Our RSA expert advises: Think 'safety first' if you are going to buy a new car this year
What's the first thing you consider when buying a car? Price? Fuel economy? Is it how many car seats will it fit in the back? The colour?
I wonder how high up the priority list the safety performance of the car would rank?
If you are in the market for a new car for the family I would strongly recommend doing some research beforehand into its safety performance before buying. After all you, and quite possibly your family, will be spending quite a bit of time travelling around in it and it's also the most dangerous thing you'll do every day.
A really good place to start is Euro NCAP. The European New Car Assessment Programme is a realistic and independent measurement of the safety performance of some of the most popular cars sold in Europe. They crash test vehicles in order to provide accurate information, for anyone buying a car, about the safety performance of cars. And you can compare the safety performance of similar sized cars with your preferred choice.
Euro NCAP was set up in 1997 and it's backed by European governments, the European Commission and motoring and consumer organisations in every EU country. So it's completely unbiased advice.
By law, all new car models must pass certain safety tests before they are sold. But legislation provides a minimum standard of safety for new cars. Euro NCAP sets a higher bar to encourage car manufacturers to go beyond these minimum requirements.
Each car tested is given an overall safety rating with a maximum of five stars achievable. The assessment takes into account scores achieved by the vehicle in four areas: Adult Protection, Child Protection, Pedestrian Protection and Safety Assist. Safety Assist features includes seatbelt reminders, speed limiters and the standard fitment of Electronic Stability Control (ESC). And can I suggest that if you don't know what safety assist features are on your car, please take out the car manual and read up on them. It never ceases to amaze me how many people simply don't know if there is ABS, Traction Control, Electronic Stability Control (ESC) on their vehicle, never mind what they do. And each is designed to help out, especially at this time of year, in icy, wet or even flooded road conditions.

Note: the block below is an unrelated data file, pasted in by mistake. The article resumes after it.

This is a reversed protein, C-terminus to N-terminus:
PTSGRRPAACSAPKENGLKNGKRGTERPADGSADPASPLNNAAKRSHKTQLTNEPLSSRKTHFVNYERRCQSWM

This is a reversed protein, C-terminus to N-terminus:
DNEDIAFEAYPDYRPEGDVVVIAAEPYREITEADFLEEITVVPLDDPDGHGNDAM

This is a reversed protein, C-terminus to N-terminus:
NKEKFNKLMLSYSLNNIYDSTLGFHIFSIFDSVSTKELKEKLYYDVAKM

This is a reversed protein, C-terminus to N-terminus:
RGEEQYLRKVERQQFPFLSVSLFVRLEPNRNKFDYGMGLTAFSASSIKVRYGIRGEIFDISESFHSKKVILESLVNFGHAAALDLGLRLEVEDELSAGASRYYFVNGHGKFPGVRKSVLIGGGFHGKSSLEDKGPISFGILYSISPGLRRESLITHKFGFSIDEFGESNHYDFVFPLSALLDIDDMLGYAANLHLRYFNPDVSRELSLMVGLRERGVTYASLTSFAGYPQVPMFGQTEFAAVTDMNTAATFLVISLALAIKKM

During the bad snow in 2010, we had reports of people taking their cars to mechanics complaining that their brake pedal was acting up. Turns out it was the ABS kicking in when drivers were trying to control the car after skidding. ABS or Anti-Lock Braking is basically traditional cadence braking where the driver pumps the brake pedal to 'brake/ release' the wheels in order to prevent them from locking up and skidding. ABS does all this automatically once you put your foot to the brake pedal and need to stop safely. So please, take out the manual and read up on the safety assist features in your car.
If you're planning on buying a car, especially a second-hand car, there are some pitfalls you need to watch out for. The National Consumer Association has an excellent website with some really useful advice on the do's and don'ts of buying a car. For example, if its second-hand, how do you check the car's history? Was it ever involved in a crash? How do you make sure it's not clocked? Has it an NCT? If you are going through a registered SIMI member, they should be able to do all this checking for you and we would advise you to go through such dealers for peace of mind. But if not, check out the NCA website and see their checklist for buying a car.
Oh and the Euro NCAP star rating for your chosen car can be found at www.euroncap.com